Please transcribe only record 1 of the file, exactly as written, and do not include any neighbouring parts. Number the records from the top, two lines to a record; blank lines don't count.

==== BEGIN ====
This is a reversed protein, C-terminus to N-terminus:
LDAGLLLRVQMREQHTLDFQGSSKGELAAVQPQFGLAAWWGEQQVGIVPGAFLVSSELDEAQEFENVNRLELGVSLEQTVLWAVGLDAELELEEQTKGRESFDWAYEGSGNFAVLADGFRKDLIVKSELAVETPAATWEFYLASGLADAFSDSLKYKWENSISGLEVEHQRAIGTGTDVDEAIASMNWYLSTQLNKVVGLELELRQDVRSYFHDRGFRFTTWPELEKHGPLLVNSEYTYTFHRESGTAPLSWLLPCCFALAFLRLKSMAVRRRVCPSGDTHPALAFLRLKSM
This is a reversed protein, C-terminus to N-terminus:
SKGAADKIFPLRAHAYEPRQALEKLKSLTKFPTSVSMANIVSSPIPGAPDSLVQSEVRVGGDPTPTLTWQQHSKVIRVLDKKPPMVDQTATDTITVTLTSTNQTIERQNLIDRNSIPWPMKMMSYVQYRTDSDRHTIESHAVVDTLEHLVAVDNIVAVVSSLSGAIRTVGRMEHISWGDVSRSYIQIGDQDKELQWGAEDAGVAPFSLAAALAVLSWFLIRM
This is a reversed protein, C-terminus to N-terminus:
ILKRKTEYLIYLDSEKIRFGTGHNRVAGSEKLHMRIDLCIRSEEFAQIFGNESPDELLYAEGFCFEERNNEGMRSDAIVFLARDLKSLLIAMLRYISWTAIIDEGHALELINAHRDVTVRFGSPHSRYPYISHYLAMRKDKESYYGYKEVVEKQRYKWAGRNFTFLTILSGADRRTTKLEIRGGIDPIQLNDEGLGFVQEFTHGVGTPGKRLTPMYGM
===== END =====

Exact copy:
This is a reversed protein, C-terminus to N-terminus:
LDAGLLLRVQMREQHTLDFQGSSKGELAAVQPQFGLAAWWGEQQVGIVPGAFLVSSELDEAQEFENVNRLELGVSLEQTVLWAVGLDAELELEEQTKGRESFDWAYEGSGNFAVLADGFRKDLIVKSELAVETPAATWEFYLASGLADAFSDSLKYKWENSISGLEVEHQRAIGTGTDVDEAIASMNWYLSTQLNKVVGLELELRQDVRSYFHDRGFRFTTWPELEKHGPLLVNSEYTYTFHRESGTAPLSWLLPCCFALAFLRLKSMAVRRRVCPSGDTHPALAFLRLKSM